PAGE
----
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Funny Story


Anyone care for a raisin?

We are moving. *Whimper* Only about two miles south of where we live now, but still. Moving. Ugh.

This is my 7th move in 12 years, spanning three countries. Today, this feels like too much. In fact, now that I am counting relocations, I would like to crawl into a 18 X 18 X 24 inch cardboard box, bury myself under several rolls of packing tape and a large wad of bubble wrap, and bawl like a baby. Or drink an entire bottle of wine. Or merge onto the I-5 and unleash a whopping case of road rage. But I won’t do any of those things, not today anyway. Today, I will attempt to cheer myself up by sharing a funny story. I keep a few anecdotes in a secret inner hatch, which I open and recite at times of Red Alert. This one seems to do a solid job of turning that frown upside down.

Two decades ago, pre-husband and kids, I moved into a tiny dump in La Jolla with my cousin. This was back when moving meant picking up my backpack, stuffed with my toothbrush, some clean-ish underwear, and a framed picture of my cat, and dropping it somewhere else. *Sigh*

First, I must tell you that I have a smidge of social anxiety. Not enough to warrant medication, but enough, I have been told several times, that I often appear to be either a bitch or a weirdo at social gatherings. If you know me, I will talk your face off. But if you don’t, I may just act weird, or like I prefer my own company. So when you see me at a party, working the room, connecting, networking, shaking hands and kissing babies, I can assure you, that was not me. But it might have been my cousin, Rachel, who is the social polar opposite of me. She has social OWNERSHIP. And magnetism. She should be one of those reverends on Sunday morning TV because she can get a room full of unsuspecting people to do nearly anything. We are but pawns.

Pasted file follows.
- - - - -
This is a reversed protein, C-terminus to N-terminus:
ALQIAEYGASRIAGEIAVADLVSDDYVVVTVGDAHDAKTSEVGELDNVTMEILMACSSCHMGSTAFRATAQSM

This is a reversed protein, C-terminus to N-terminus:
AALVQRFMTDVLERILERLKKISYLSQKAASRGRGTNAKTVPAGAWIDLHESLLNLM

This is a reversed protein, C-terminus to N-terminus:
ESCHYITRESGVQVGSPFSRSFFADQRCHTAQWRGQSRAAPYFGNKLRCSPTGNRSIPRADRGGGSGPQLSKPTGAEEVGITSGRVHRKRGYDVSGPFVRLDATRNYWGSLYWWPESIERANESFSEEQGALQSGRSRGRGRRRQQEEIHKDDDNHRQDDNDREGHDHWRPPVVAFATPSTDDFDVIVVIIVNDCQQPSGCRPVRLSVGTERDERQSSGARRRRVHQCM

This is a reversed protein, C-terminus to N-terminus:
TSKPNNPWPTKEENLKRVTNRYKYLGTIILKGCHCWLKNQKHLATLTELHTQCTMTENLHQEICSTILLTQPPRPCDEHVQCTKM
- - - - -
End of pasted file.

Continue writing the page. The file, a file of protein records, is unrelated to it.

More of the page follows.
By the time we had lived together for five months, Rachel had already convinced me to go to countless places in either a wig or full costume, throw scads of parties for people I didn’t know, and move a couch made of lead five blocks on a skateboard. I had ridden the Big Dipper roller coaster more times than I care to remember. And I’m not a huge fan of coasters. Especially antique ones that make me need a back crack.

Just plain pretty.

Just plain pretty.

I felt naked without a wig

I felt naked without a wig

Stop having fun. You will move in 20 years!

Stop having fun. You will move in 20 years!

Back in 1995, Rachel and I were invited to a fancy holiday cocktail party by a friend of a friend. Rachel was invited because she is Rachel. I was invited because I was Rachel’s roommate. The invitation may have even said Rachel plus guest. (It did)

I didn’t want to go to the party. Not at all. I would know no one there and I already knew what that was going to look like. But once again, Rachel convinced me.

I strapped on a black A-line dress, pantyhose and high heels. Back in ’95, I did things like wear pantyhose. Now, I shudder at the thought! However, at the end of this story, you will understand why I say I AM SO GLAD I WAS WEARING PANTYHOSE.

I fluffed my sorry attempt at a Friends hairstyle and we were on our way.